Many people who seek a D/s dynamic aren’t satisfied with having it confined to the bedroom. Relationships with a power-exchange component run the spectrum from something you do once in a while to a full-time “24/7” dynamic, and everything in between. You or your partner may desire to be dominant sometimes, and submissive in others. (A “switch.”) All of this is fine! What’s not okay is to avoid talking about these topics openly and honestly.

In terms of D/s compatibility, think about your particular flavor of submission. If you are a little or have strong babygirl leanings, you may ideally be suited to a Daddy/Mommy type more than a Master/Mistress. Keep in mind that these types overlap quite a bit. Look out for mismatching kinks, i.e if you’re not a masochist and they’re a sadist, will that be satisfied in another way? If you’re a rope bunny and really want to play with rope, are they a rigger or working towards some skill with rope?

Beyond all this fun sexy stuff, consider your broader compatibility. If you’re looking for a kinky life partner, are you aligned on topics such as substance use, the decision to have kids, hobbies, how to spend quality time, and more? Meet Kinksters is the only online dating platform where you can filter partners by BDSM roles and kinks but also these important lifestyle choices.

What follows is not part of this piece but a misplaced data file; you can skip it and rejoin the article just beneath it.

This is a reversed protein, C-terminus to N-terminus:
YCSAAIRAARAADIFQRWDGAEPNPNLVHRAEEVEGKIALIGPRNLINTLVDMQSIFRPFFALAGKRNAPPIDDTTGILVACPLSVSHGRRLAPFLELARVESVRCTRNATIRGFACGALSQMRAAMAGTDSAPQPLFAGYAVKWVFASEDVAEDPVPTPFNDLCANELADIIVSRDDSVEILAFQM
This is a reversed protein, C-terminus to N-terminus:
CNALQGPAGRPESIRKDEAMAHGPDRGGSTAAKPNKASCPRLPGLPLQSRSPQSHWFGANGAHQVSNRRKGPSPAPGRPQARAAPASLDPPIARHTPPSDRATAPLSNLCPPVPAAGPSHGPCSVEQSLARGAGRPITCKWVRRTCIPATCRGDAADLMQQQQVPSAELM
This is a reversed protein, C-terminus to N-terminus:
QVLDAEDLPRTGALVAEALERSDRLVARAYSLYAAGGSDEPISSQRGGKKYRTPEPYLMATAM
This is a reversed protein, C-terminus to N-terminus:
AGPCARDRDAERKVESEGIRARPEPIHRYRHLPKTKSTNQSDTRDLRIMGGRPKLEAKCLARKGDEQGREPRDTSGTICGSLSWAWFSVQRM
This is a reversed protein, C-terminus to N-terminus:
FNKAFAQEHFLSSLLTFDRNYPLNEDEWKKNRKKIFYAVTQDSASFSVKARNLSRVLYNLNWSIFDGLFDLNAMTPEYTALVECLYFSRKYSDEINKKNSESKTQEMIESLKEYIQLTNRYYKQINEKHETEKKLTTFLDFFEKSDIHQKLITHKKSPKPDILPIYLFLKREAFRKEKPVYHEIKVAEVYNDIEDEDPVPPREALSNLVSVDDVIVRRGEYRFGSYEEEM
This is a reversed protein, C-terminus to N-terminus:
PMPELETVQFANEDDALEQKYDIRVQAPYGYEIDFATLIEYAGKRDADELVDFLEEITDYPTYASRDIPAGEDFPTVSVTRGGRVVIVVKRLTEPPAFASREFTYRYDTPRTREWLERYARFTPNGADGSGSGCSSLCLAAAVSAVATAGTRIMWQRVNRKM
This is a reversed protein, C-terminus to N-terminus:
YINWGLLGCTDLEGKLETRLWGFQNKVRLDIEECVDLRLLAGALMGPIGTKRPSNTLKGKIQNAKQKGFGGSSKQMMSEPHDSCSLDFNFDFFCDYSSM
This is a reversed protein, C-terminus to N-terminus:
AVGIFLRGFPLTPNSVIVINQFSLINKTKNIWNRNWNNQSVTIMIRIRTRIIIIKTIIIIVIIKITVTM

Compromises can be made but be honest with what you want and need. For the purposes of this guide, more than several incompatibilities constitute a red flag.

Check their References

This is one of the best ways to filter out fakes and spot a potential legitimate partner. Ask your prospective ‘dominant’ to connect you with a past or current submissive they have played with, ideally in a past ongoing/current capacity. This may seem like a lot to ask but trust me, it absolutely isn’t and any practicing, ethical Dominant will have multiple potential connections they can connect you with for a reassuring chat. If the prospective ‘dominant’ can not supply a reference partner due to being new to D/s, that is acceptable as long as they’re honest about it and are otherwise educated & aware. However, if when asked to do this, the ‘dominant’ responds in any negative way, this is a Red flag.

On Meet Kinksters, premium users can verify their identity with a government-issued ID. In the US, they’ll also check that name against public sex-offender registries. While nothing can 100% ensure safety, don’t be afraid to ask a potential dom to take these extra steps to help you feel comfortable.

So, how did they do? If they earned 5 green flags, they have earned that ‘D’ and you have found a prospective Dominant. If not, I would strongly recommend you move on and keep looking for a worthwhile and compatible partner. And if you haven’t tried it yet, give Meet Kinksters a go, the more real kinksters use our own dating app, the easier it will get to connect with one another.

Photo credit: Photo 132830744 © Volodymyr Tverdokhlib |